A few years ago, the micro-car segment was pretty much dead. As recently as 2015, micro cars accounted for less than 1.0 per cent of the Australian new car market, and volume was quickly declining.
Fast-forward to 2019, and Kia's pint-sized Picanto is thriving, and continues to show growth on the sales charts month after month. In fact, the Korean brand's smallest offering locally commands around 80 per cent of that market (Feb' 2019), and is up around 25.0 per cent year-to-date as of the end of February. That's huge, showing that dire circumstances don't have to mean an entire segment dies.
As a result of its recent success, Kia has expanded the Picanto range considerably since the current-generation model launched in 2017. Originally launching solely in base 'S' trim, the family has since been expanded to include GT-Line, X-Line, and now GT variants – the latter being the one we have here on test.
The 2019 Kia Picanto GT is priced from $17,990 drive-away, and while that's competing on dollar value with various players from the segment above – including Kia's own Rio – the GT brings a pretty high level of specification.
Headlining that spec sheet is what lies beneath the bonnet, a 1.0-litre turbocharged three-cylinder petrol engine making 74kW at 4500rpm and 172Nm of torque between 1500 and 4000rpm, which is specific to this model.
In overseas markets like Europe, the 1.0-litre turbo triple is offered as an engine option rather than a standalone variant. However, Kia Australia has given the GT a specific steering and damper tune to give it a sportier edge than the standard GT-Line. More on that later.
Another anomaly within the Picanto family is the fact the GT is available solely with a five-speed manual, which may limit its appeal in terms of sales, though it's a godsend for enthusiasts, and for those who can shift gears themselves that might be underwhelmed with the naturally aspirated 1.25-litre mill available across the wider range.
We may as well start with the driving, right?
First things first, it's not quite the 'GT' you might be expecting. Sure, the 1.0-litre turbo is noticeably more muscular than the standard engine, but it's not quite 'fast' – 'enthusiastic', if you will.
Alborz noted the doughy gearshift at the local launch, though I don't think it's that bad given the intended market. The longish throw and high clutch take-up point don't feel as sporty as the GT moniker may suggest, but on the flipside the damped controls make for easier use around town, particularly in traffic.
We also appreciated the characterful thrum coming from the three-pot engine under load, which never got too loud or thrashy, even under full acceleration. It's quite a charming little jigger to punt around town, where it will likely spend most of its time.
Compared to the wider Picanto range, the GT has been given the firmest damper tune and sharpest steering calibration to enhance the sporty vibe. It's certainly firm, perhaps a little too firm around town given its urban focus, though it's not entirely uncomfortable. The firmer tune does help in the bends, though, helping to limit the Picanto's body roll despite the tall, skinny body.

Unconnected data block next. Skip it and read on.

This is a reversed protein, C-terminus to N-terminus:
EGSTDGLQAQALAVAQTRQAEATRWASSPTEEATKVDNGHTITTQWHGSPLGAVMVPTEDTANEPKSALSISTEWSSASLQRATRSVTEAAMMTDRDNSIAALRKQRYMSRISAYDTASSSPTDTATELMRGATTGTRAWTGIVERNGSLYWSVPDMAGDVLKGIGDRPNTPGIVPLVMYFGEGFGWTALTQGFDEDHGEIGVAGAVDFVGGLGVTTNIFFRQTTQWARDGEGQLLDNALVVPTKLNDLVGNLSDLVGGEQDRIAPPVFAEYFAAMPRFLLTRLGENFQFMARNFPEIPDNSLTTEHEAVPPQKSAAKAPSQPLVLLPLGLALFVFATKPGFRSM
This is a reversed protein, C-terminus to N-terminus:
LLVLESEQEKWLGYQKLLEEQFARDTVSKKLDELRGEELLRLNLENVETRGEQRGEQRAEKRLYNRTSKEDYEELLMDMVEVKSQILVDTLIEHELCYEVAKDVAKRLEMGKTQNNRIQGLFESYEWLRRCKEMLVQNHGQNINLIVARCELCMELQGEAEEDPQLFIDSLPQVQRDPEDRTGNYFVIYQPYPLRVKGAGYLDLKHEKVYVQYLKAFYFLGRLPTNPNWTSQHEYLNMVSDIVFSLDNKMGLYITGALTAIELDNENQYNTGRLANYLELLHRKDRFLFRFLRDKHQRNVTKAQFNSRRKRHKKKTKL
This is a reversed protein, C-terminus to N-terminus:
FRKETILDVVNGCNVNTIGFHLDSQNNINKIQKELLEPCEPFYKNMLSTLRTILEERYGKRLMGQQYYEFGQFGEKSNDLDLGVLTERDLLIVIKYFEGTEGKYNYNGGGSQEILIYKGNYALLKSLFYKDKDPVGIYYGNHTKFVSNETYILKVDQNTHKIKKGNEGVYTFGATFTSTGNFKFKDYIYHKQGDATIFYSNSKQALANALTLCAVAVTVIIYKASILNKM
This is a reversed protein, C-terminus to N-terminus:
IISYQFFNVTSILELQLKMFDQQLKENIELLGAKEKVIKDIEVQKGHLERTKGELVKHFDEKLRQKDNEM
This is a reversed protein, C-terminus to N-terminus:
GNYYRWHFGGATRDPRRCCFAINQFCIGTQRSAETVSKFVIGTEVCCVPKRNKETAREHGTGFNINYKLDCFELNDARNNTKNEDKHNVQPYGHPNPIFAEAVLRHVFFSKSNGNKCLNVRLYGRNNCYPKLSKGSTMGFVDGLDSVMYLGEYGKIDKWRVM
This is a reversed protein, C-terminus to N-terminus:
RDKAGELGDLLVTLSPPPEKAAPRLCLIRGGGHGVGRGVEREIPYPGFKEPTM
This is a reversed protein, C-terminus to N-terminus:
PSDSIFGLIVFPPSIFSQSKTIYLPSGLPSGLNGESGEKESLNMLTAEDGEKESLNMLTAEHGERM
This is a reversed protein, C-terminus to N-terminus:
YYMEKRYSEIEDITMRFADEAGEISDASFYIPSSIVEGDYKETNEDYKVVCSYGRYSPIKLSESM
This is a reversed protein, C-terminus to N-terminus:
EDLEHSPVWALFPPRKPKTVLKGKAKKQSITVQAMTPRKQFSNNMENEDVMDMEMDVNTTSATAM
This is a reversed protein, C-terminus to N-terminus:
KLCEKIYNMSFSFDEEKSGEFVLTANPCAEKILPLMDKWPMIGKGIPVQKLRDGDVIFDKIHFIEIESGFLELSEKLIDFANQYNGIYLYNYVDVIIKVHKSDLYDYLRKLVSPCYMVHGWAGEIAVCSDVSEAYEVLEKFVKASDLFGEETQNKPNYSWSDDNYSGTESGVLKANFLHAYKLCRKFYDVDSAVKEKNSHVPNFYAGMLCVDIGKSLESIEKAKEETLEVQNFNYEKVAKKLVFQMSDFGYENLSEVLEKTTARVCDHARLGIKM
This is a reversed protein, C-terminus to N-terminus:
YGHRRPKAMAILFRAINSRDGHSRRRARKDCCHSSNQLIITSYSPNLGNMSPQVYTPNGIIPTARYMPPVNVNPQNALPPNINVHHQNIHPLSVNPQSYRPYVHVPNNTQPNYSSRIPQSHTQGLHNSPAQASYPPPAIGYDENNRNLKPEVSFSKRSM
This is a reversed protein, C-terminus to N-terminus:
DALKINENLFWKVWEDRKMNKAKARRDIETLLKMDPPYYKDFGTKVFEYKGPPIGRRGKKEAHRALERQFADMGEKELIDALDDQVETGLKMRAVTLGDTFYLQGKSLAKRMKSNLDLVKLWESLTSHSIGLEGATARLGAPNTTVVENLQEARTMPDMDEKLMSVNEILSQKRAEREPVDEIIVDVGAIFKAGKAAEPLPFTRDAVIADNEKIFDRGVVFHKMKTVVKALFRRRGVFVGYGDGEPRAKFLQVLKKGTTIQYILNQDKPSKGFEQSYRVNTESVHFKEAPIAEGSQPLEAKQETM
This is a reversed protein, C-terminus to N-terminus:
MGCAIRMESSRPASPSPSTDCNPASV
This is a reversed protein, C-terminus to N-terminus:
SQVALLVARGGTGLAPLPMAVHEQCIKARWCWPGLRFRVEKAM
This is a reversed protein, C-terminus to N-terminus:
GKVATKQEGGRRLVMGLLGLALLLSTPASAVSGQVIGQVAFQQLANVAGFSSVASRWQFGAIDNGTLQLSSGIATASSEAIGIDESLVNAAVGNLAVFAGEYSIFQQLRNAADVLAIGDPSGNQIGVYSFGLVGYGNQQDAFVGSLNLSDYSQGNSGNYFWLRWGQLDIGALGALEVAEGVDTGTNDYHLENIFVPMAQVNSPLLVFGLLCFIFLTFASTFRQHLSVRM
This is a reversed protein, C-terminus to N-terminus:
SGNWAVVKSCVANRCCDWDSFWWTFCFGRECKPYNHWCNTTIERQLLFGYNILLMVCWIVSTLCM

Combined with the direct steering, the Picanto GT is actually quite a bit of fun to drive. It's one of those cars that you can really push to the limit within the confines of the law, which is a positive in itself given many performance cars will never see their full potential on strictly governed Australian roads.
Having that fifth gear is really beneficial on the open road, too, as revs are kept to around 2500rpm at 100km/h, compared to 3000rpm and above in models equipped with the four-speed auto.
Being a sub-$20,000 micro car, the Picanto was never meant to be a cross-continental tourer, but it certainly impresses with its open-road ability relative to the segment. I took the GT for a massive day of driving one weekend, which covered Melbourne to Rosebud, and then from Rosebud up to Kilmore in one day – which is around 250km all up.
On the freeway, the Picanto sat happily in fifth with the cruise control on, feeling planted and inspiring confidence even in wet weather at 100km/h. The drive to Kilmore, meanwhile, was mostly spent at night, and the Kia's headlights proved to be effective in poorly lit sections of the Hume Freeway – one advantage of having the projector lenses fitted to the GT (and GT-Line and X-Line).
At 110km/h, the Picanto still felt like it had a bit of go in the event of needing to complete a quick overtake, and the cruise control managed to keep a consistent speed up inclines. I doubt this is the sort of driving a target buyer would regularly engage in, though.
Noise suppression wasn't fantastic, with a noticeable level of perceived tyre noise entering the cabin over most surfaces at high speed, though wind noise wasn't really heard. This is a pretty minor complaint given the price bracket and segment this car competes in, though we'd suggest that you look at the class above if you plan to do a lot of open-road driving on a budget.